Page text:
Equifax data breach could be worst ever -- find out here if you are affected by the hack
Data breaches are fairly common nowadays. This is unfortunate, as it exposes sensitive information to evil hackers and other nefarious criminals. Look, people are doing their best to make it through the day -- working long hours and struggling to make ends meet. Then, some computer nerd comes along and adds to life's difficulties by stealing identities. Sigh.
Today, another data breach comes to light, but this time it is particularly bad. In fact, it could quite possibly be the worst such hack in history. You see, credit agency Equifax -- a company you'd expect to be very secure -- had consumer information stolen. Now, it isn't just a handful of people that are affected. No, it is a staggering 143 million consumers in the USA! To make matters worse, it includes the holy grail of personally identifiable information -- social security numbers. Besides SSN, the hackers got birth dates and addresses too. For some of these unfortunate folks, even credit card numbers and driver's license numbers were pilfered.
"Criminals exploited a U.S. website application vulnerability to gain access to certain files. Based on the company's investigation, the unauthorized access occurred from mid-May through July 2017. The company has found no evidence of unauthorized activity on Equifax's core consumer or commercial credit reporting databases," says Equifax.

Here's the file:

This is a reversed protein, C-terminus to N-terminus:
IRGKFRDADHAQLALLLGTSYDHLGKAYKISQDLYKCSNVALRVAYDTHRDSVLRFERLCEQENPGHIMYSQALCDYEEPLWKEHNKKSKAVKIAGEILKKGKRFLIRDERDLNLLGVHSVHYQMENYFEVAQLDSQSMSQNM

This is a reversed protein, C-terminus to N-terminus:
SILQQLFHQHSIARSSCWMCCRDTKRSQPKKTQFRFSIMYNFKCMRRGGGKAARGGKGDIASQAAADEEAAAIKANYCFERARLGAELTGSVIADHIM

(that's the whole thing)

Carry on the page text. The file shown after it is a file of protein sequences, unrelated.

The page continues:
The credit agency further says, "The information accessed primarily includes names, Social Security numbers, birth dates, addresses and, in some instances, driver's license numbers. In addition, credit card numbers for approximately 209,000 U.S. consumers, and certain dispute documents with personal identifying information for approximately 182,000 U.S. consumers, were accessed. As part of its investigation of this application vulnerability, Equifax also identified unauthorized access to limited personal information for certain UK and Canadian residents. Equifax will work with UK and Canadian regulators to determine appropriate next steps. The company has found no evidence that personal information of consumers in any other country has been impacted."
To put this all into perspective, the population of the USA is bit more than 320 million people. This breach is impacting 143 million of them. A criminal leveraging birthdates, social security numbers, and addresses can have a field day stealing identities. Heck, the fallout from this could be felt not only for years, but decades. After all, your SSN and DOB won't change.
Quite frankly, this could be the jumpstart needed to reform the archaic way social security numbers are handled. With the identities of so many USA consumers now at risk, it may be time to scrap the SSN entirely and come up with a more secure identifier.
If you are worried that you could be impacted by this breach -- and there is a good chance that you are -- Equifax has set up an online tool here. Hopefully its tool does not get hacked too.